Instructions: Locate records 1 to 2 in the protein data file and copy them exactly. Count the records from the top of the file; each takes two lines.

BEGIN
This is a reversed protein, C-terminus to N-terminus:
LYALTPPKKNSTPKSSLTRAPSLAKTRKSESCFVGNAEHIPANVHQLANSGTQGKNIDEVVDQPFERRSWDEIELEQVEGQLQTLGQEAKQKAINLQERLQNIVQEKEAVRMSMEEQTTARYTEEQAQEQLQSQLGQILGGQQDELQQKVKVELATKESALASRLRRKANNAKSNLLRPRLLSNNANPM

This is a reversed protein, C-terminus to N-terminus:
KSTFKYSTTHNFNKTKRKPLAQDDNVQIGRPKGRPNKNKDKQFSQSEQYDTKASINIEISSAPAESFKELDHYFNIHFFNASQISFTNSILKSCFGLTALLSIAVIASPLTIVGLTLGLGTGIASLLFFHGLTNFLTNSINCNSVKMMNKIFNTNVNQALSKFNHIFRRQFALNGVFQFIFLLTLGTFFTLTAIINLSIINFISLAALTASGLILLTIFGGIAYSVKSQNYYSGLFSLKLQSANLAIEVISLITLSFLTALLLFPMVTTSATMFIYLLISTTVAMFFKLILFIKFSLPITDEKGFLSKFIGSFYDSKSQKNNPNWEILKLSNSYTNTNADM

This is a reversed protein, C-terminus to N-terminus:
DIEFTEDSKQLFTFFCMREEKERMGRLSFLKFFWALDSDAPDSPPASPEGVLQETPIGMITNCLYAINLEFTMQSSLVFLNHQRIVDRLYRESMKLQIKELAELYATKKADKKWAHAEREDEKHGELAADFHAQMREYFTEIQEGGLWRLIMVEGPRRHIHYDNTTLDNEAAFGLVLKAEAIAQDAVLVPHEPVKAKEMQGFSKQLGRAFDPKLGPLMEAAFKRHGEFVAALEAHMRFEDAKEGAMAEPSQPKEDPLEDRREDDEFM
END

This is a reversed protein, C-terminus to N-terminus:
LYALTPPKKNSTPKSSLTRAPSLAKTRKSESCFVGNAEHIPANVHQLANSGTQGKNIDEVVDQPFERRSWDEIELEQVEGQLQTLGQEAKQKAINLQERLQNIVQEKEAVRMSMEEQTTARYTEEQAQEQLQSQLGQILGGQQDELQQKVKVELATKESALASRLRRKANNAKSNLLRPRLLSNNANPM

This is a reversed protein, C-terminus to N-terminus:
KSTFKYSTTHNFNKTKRKPLAQDDNVQIGRPKGRPNKNKDKQFSQSEQYDTKASINIEISSAPAESFKELDHYFNIHFFNASQISFTNSILKSCFGLTALLSIAVIASPLTIVGLTLGLGTGIASLLFFHGLTNFLTNSINCNSVKMMNKIFNTNVNQALSKFNHIFRRQFALNGVFQFIFLLTLGTFFTLTAIINLSIINFISLAALTASGLILLTIFGGIAYSVKSQNYYSGLFSLKLQSANLAIEVISLITLSFLTALLLFPMVTTSATMFIYLLISTTVAMFFKLILFIKFSLPITDEKGFLSKFIGSFYDSKSQKNNPNWEILKLSNSYTNTNADM